BEIJING - Beijing is planning to relocate 11 villages in the south of the capital because of expected noise pollution at the city's new airport, which is under construction and set to begin operations in 2018.
Another 48 villages, schools and health centers will adopt sound-control measures to soften airport noise, according to construction managers.
Located in Daxing district, which borders Hebei province, the new airport is expected to spur the development of Beijing's southern suburbs while easing traffic pressure at Beijing Capital International Airport, the second-busiest airport in the world by passenger count in 2012.
Airport authorities published the environmental impact assessment of the new facility on Wednesday and invited members of the public to come up with their own opinions and suggestions about the projects to enhance oversight, Daxing district's environmental protection bureau said.
People can go to the official websites of the bureau, Daxing district government, Capital Airports Holding Co or China National Aviation Fuel Group to make a suggestion via e-mail, telephone or letter from March 19 to April 1, it said.
The environmental assessment was conducted from Feb 17 to 28 and mainly focused on noise pollution, air quality, water resource protection, refuse disposal and risk management.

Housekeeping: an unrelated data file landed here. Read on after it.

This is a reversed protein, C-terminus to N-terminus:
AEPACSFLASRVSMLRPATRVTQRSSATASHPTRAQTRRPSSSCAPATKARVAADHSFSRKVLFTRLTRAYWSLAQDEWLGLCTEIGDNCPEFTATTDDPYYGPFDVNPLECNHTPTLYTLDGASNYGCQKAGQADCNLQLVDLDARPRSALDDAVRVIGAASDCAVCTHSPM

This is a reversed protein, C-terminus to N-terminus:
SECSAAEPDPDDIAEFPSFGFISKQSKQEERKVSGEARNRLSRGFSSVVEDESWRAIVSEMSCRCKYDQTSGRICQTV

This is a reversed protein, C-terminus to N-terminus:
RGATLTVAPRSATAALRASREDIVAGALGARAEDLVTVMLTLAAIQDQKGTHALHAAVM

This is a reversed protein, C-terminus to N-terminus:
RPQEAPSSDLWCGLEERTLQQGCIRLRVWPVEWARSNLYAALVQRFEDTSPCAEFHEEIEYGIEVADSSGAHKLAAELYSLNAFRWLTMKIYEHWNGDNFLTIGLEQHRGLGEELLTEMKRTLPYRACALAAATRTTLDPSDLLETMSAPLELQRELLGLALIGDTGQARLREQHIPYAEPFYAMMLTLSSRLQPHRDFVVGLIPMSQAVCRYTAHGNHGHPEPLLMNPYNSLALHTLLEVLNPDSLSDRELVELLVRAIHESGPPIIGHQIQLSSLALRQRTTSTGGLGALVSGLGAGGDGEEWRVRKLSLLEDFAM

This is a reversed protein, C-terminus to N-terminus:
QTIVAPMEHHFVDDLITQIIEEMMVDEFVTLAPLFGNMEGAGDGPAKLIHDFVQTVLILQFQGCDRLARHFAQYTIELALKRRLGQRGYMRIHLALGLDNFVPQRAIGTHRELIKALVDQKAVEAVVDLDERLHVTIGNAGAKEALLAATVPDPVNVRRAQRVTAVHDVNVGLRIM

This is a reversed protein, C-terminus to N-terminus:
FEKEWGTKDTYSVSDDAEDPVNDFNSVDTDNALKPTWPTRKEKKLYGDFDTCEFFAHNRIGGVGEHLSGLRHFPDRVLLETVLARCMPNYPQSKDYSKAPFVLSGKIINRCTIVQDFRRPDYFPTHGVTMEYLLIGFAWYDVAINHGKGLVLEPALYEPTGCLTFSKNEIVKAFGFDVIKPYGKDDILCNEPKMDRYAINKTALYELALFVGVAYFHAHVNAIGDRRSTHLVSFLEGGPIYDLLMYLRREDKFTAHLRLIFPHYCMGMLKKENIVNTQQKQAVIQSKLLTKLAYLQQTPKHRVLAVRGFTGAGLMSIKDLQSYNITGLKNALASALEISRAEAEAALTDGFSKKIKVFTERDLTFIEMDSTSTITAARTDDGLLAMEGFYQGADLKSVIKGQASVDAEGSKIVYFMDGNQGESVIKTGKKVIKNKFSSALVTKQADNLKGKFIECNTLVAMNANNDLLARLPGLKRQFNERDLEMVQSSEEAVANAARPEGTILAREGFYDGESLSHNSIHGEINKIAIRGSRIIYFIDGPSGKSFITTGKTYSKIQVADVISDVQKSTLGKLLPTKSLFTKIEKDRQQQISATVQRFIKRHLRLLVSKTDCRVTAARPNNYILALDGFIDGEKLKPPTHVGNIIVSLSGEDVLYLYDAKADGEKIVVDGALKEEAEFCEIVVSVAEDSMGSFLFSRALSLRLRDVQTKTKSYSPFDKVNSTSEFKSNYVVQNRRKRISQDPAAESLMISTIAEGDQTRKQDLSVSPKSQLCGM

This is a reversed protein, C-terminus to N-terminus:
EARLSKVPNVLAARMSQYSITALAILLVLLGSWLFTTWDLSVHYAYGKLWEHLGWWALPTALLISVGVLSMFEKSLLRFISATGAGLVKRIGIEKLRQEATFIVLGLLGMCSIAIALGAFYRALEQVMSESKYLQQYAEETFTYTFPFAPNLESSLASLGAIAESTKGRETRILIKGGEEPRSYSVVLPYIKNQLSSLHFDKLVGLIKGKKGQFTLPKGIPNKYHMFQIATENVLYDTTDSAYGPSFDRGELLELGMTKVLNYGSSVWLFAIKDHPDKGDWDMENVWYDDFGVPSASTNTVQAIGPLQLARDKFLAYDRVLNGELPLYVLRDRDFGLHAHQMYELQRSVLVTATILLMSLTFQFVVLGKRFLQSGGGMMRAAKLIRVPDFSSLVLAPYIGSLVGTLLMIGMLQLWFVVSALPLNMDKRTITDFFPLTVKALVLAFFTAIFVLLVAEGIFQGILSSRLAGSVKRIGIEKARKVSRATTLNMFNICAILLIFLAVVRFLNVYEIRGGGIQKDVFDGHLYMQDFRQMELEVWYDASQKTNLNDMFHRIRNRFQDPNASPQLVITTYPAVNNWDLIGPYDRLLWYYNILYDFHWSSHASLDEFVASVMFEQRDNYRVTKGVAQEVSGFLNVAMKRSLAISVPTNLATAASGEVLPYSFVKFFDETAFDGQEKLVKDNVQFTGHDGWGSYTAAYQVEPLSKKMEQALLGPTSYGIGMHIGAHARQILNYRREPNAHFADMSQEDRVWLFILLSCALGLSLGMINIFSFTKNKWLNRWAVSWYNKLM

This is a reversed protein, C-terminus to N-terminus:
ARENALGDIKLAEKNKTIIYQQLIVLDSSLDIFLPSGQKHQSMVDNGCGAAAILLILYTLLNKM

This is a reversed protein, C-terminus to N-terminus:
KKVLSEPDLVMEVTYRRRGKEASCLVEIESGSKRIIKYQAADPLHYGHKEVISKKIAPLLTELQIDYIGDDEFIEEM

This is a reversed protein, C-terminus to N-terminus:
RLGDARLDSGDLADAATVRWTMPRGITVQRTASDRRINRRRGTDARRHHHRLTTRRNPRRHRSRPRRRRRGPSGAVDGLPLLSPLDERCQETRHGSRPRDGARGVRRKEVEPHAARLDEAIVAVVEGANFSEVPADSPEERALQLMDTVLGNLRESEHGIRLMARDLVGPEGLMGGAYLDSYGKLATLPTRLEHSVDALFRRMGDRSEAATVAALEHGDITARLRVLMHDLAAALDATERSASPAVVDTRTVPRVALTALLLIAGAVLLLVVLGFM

The assessment said construction is feasible from an environmental perspective.
The noise impact of aircraft operations can be muted with certain measures, and new hazards will not be presented to the ecology of the area, it said.
It did not elaborate on the specific measures that could be taken to reduce the impact of noise.
According to the assessment, 11 of the villages around the new airport will be exposed to aircraft noise of more than 80 decibels, and 24 others to between 75 and 80 decibels.
As many as 23 schools would be troubled with aircraft noise of more than 70 decibels, while one health centre would experience noise greater than 75 decibels.
The government said it will relocate the 11 villages that will be exposed to the greatest noise pollution and take sound-dampening measures at the rest.
Feng Yongfeng, founder of the Beijing environmental NGO Green Beagle, urged the government to take measures to ensure that all stakeholders in the projects are informed.
"In fairness, the government needs to make sure more of the public, especially those in the neighborhood of the airport, participate in the assessment," he said.
Longtime exposure to noise pollution will raise serious hazards for people's nervous systems, as well as damage to the heart and cerebral vessels, he said.
However, the assessment shows that noise pollution is controllable.
In addition to the noise measures, the government also vows to further reduce aircraft emissions and adopt natural gas for boilers in buildings.
It also promised that surface and underground water won't be polluted, and that neither waste disposal nor electromagnetic radiation will affect nearby residents.
The new airport will cover an area of 3,032 hectares, with 1,807 hectares of that within the capital and 1,225 hectares in Langfang, Hebei province.
The project was approved by the State Council and the Central Military Commission at the end of 2012.